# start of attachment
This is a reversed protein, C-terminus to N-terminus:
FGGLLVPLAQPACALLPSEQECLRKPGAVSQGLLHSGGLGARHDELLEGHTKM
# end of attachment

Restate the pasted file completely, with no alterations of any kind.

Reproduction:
This is a reversed protein, C-terminus to N-terminus:
FGGLLVPLAQPACALLPSEQECLRKPGAVSQGLLHSGGLGARHDELLEGHTKM